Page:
Nickolas Davatzes, who was instrumental in developing the cable television networks A&E and the Heritage Channel, which now access into 335 million homes around the environment, died on Aug. 21 at his property in Wilton, Conn. He was 79.
The result in was issues of Parkinson’s disorder, his son George said.
Mr. Davatzes (pronounced dah-VAT-sis) was president and main govt of A&E, originally the Arts & Leisure Community, which he ran from 1983 to 2005 as a joint venture of the Hearst Corporation and the Disney-ABC Television Team. He introduced the Record Channel in 1995 and remained a forceful advocate for academic and public affairs programming, advertising it inside the field and in appearances in advance of Congress.
By the mid-1980s A&E had emerged as the sole surviving advertiser-supported cultural cable company, largely by acquiring programming and making a bankable viewers by negotiating distribution rights with nearby cable programs.
“After 60 times here, I informed my spouse I did not believe this point experienced a 20 p.c likelihood, for the reason that each time I turned all over there was an additional impediment,” Mr. Davatzes instructed The New York Occasions in 1989. “I applied to say that we had been like a bumblebee — we weren’t supposed to fly.”
But they did. A&E grew to become financially rewarding in three decades by giving an eclectic menu of day-to-day programming that, as The Situations put it, “might involve a biographical portrait of Herbert Hoover, a system about the embattled buffalo, a dramatization of an Ann Beattie small story and a convert from the stand-up comic Excitement Belmondo.”
“We really do not want to copy ‘The A-Team’ or ‘Laverne & Shirley,’” Mr. Davatzes told The Times in 1985. “There is a young era that has never ever seen any believed-provoking enjoyment on television. They’ve noticed a rock star destroying a guitar every single 16 minutes, but they’ve hardly ever observed classical music.
“By community requirements,” he continued, “our viewership will often be constrained. But that is the operate of cable — to present more than enough possibilities so that men and women can be their have programmers.”
Under the A&E umbrella, the network encompassed a broad combine of amusement and nonfiction programming. It created a singular identification with scripted reveals (“100 Centre Avenue,” “A Nero Wolfe Thriller”) and collaborations, like its wildly popular co-generation with the BBC of “Pride and Prejudice,” a mini-collection centered on the Jane Austen novel starring Colin Firth and Jennifer Ehle.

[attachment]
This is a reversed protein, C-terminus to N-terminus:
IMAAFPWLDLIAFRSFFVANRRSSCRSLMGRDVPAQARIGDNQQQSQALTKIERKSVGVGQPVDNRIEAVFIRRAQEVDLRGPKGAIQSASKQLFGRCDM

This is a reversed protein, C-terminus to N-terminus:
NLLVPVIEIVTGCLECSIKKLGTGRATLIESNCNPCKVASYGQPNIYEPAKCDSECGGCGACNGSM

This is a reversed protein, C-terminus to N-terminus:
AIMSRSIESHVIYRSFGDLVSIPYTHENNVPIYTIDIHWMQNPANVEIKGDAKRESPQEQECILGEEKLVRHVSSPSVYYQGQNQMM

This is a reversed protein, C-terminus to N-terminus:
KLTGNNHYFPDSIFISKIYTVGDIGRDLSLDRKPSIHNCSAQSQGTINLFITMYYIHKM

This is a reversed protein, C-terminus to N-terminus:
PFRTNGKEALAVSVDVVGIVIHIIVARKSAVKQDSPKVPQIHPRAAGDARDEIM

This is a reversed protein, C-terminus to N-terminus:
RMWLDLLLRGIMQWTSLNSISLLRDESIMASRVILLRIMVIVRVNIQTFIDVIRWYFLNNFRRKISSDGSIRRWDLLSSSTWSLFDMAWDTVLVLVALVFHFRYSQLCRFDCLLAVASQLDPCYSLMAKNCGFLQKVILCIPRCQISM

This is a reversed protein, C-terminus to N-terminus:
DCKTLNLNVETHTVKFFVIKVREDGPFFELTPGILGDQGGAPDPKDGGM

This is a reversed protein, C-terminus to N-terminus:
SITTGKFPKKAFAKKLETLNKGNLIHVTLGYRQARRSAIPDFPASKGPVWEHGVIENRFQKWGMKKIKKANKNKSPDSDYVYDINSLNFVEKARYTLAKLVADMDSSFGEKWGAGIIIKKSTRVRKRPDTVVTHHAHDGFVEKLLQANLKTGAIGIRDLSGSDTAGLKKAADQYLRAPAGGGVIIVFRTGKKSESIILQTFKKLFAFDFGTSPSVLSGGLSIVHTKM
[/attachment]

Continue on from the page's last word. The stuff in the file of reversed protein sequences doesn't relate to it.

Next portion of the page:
Mr. Davatzes was awarded the National Humanities Medal by President George W. Bush in 2006. The French govt built him a chevalier of the Order of Arts and Letters in 1989. He was inducted into the Broadcasting & Cable Corridor of Fame in 1999.
After his loss of life, Frank A. Bennack Jr., the executive vice chairman of Hearst, known as him “the father of the Background Channel.”
Nickolas Davatzes was born on March 14, 1942, in Manhattan to George Davatzes, a Greek immigrant, and Alexandra (Kordes) Davatzes, whose dad and mom had been from Greece. Each his mother and father labored in the fur trade.
After graduating from Bryant Substantial School in Astoria, Queens, he gained a bachelor’s degree in economics in 1962 and a master’s in sociology in 1964, each from St. John’s College, in which he achieved his upcoming wife, Dorothea Hayes.
In addition to his son George, he is survived by his wife a different son, Dr. Nicholas Davatzes a sister, Carol Davatzes Ferrandino and four grandchildren. Another son, Christopher, died just before him.
Soon after serving in the Marines, Mr. Davatzes joined the Xerox Company in 1965 and shifted to data technology at Intext Communications Devices in 1978. A mate introduced him to an executive at the fledgling Warner Amex cable firm, who recruited him above lunch and had him signal a deal drawn on a cafe napkin. He went to function there in 1980, together with cable television pioneers like Richard Aurelio and Larry Wangberg.
The Arts & Enjoyment Network took form in 1983, when Mr. Davatzes served set the finishing touches on a merger among two battling cable systems: the Leisure Community, owned by RCA and the Rockefeller relatives, and the ARTS Network, owned by Hearst and ABC.
His system in the starting was twofold: to concentration on building the community additional readily available to viewers, and not to be diverted by generating original systems, alternatively focusing on acquiring present kinds.
“If you are in programming, we know that 85 percent of every single new show that goes on the air ordinarily fails,” Mr. Davatzes claimed in a 2001 interview with The Cable Center, an instructional arm of the cable business.
“Our in general approach is to create a sane economic product,” he stated in 1985. “I like to explain to people doing the job for us that we do not take in at ‘21.’”